Eat Your Way To Better Abs With These Simple Food Rules
If I had a dollar for every time I get asked which are the best exercises to get abs, I would be a rich man. (In case you are wondering I am not a rich man.) But here is the truth about abs: You need to burn calories and eat clean if you want to see those bad boys. In other words, crunches alone won't do it. Not even close.
When clients ask me about how they can get a ripped six-pack, I tell them this: Abs are made in the kitchen. Here's what I tell them to eat for best results.
1. Put butter in your coffee.
As much as I have tried to disprove this butter-in-your-coffee nonsense, I have become a believer. Now, I still have a hard time imagining that butter (even the grass-fed kind) is good for you every day, but for purposes of weight loss this shit works (no pun intended). If you want to get lean, add in this morning routine one to two times a week: a Bulletproof coffee—or your own homemade equivalent—and a 30-minute walk, followed by a quick HIIT session later in the day. You will be burning calories all day long with this routine.
2. Stock your fridge with olives and avocados.
Whatever government official actually allowed this "low-fat diet" nonsense to become public policy should be pushed off a cliff for the damage this mindset has done to our country. (You would not hurt my feelings if you tossed the food lobbyists off with them.)
When a client comes to me wanting to lose weight, I do two things. I lower their carb intake and increase their fat intake. Two healthy fats that taste great and I have my clients keep in their fridge are olives and avocados. Add these to your salads and meals, or just go caveman style: Some days, I just grab a handful of olives on my way out the door.
3. Eat meat! But not too much.
Yesterday I had a former client come back into town, and she looked amazing. We had not been training in person, but she was doing my 20-minute online workouts. Now, as much as I would like to brag and tell you that my workouts were the primary reason she has a ripped, defined core, it is only part of the equation. When I pressed her for what had changed, she said she had started following my diet.
This client had been about 90 to 95 percent vegan when we trained together. I always respect my clients' wishes and honor their choice to consume or not consume meat and do not try to convince them to change. But I tell them, just as I am telling you now: Animal fats and proteins help lean you out.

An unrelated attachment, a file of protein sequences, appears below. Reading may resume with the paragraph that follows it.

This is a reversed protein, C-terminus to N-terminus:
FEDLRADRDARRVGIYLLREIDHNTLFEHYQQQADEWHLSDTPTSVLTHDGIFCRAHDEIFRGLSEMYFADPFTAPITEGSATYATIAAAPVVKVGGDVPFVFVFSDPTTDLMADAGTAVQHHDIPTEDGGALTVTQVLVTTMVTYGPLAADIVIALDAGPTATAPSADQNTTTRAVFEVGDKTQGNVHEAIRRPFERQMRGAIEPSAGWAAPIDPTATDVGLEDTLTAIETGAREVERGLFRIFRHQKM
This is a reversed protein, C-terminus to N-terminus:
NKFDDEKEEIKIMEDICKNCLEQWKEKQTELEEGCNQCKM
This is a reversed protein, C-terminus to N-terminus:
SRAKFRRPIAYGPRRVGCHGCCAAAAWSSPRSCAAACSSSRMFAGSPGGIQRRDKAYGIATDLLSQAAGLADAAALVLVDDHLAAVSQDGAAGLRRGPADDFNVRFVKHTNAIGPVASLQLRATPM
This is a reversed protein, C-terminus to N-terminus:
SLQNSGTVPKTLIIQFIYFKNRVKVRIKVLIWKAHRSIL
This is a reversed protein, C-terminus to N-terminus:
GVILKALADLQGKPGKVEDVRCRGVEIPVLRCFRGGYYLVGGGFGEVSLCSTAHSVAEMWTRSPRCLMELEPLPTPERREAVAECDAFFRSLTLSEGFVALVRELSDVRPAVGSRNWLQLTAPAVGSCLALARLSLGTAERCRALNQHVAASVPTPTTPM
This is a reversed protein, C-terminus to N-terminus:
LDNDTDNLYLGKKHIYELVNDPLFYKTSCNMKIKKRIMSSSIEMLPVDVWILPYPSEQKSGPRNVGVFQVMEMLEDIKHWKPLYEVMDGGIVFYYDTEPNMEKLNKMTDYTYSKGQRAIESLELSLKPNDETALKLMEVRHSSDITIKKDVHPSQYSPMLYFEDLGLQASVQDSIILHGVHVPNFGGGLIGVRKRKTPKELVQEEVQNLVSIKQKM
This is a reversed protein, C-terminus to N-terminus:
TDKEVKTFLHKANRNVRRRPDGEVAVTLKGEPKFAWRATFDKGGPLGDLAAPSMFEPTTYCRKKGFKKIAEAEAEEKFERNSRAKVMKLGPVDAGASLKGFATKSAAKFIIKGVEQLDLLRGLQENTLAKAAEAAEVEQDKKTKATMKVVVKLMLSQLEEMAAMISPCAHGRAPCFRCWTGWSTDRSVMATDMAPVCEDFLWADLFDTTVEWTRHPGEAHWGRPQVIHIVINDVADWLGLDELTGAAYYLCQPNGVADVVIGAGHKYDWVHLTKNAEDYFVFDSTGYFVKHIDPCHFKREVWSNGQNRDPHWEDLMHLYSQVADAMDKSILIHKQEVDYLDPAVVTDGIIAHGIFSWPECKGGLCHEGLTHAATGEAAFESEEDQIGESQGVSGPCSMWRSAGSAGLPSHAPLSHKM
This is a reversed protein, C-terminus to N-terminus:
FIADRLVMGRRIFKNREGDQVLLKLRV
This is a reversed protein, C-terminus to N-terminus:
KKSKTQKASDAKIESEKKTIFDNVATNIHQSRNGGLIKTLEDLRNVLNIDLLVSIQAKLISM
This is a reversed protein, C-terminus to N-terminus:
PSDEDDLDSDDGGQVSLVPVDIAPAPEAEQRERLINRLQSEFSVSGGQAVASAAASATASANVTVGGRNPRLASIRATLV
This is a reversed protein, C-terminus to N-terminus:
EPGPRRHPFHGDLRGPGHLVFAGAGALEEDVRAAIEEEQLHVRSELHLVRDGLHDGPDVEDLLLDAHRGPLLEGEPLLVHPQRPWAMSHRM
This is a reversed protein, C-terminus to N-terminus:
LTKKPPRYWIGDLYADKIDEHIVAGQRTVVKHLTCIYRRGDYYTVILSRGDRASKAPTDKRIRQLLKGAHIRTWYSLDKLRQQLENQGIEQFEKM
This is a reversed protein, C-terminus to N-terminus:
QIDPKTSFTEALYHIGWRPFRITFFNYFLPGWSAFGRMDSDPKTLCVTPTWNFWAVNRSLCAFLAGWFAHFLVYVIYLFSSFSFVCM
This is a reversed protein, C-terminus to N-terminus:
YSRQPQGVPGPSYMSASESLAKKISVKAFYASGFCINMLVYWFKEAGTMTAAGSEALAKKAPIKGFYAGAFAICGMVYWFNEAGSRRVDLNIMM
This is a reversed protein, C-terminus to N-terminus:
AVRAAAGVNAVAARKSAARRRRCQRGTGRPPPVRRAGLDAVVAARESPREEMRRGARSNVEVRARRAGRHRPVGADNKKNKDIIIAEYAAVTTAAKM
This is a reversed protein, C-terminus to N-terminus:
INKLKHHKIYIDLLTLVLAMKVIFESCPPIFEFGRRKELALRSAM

Now, I have some vegan friends who are amazing athletes and wonderful people, but every one of them exercises for about three to four hours a day to burn off all the excess carbs.
My vegan friends do have two things right: One, the majority of your diet should be veggies. Two, the way we mass-manufacture animal products here in the States is disgusting and most likely is contributing to a lot of our illnesses. So if you do decide to eat Bambi, choose responsibly. I'm talking wild game, grass-fed steak, wild salmon, and organic chicken—not whatever they're serving at the closest fast-food restaurant.
And stick with fist-size servings. Americans consume way too much meat. Your plate should be three-quarters full of veggies, with the remaining quarter a combo of fats and proteins.
4. Lay off the grains.
You're probably saying, "Uh, I thought this was a list of foods to eat?" Well, the foods above won't do you a damn bit of good if you are having pasta for lunch and pizza (yes, even gluten-free pizza) for dinner.
Am I a nutritionist? Nope. Am I claiming that grains are bad for you? Nope. And before your nutrition guru waves this article off as another meat-head trainer, have them show you their abs. (If their degree and system is so amazing, how come you can’t see their abs? Well, either their approach doesn't work, or they're lazy.)
It's your body, and you have the right to listen to whomever you want. But would you get financial advice from a broke guy? Just a thought. So, until you hit your goal in regards to your body composition, lay off the grains. Once you hit your target, and you want to slowly bring them back into your diet, go for it.
FYI, as I am writing this I am eating a freshly made coffee cake made from scratch with grass-fed butter. Isn’t the contradictory? Well, yes and no. If I had a photo shoot in a week, I would not have the cake—but believe it or not I do advise enjoying life. Get the picture? You need to decide if you are looking for a short-term goal, a long-term lifestyle, or something in between.
Ready to learn more about how to unlock the power of food to heal your body, prevent disease & achieve optimal health? Register now for our FREE web class with nutrition expert Kelly LeVeque.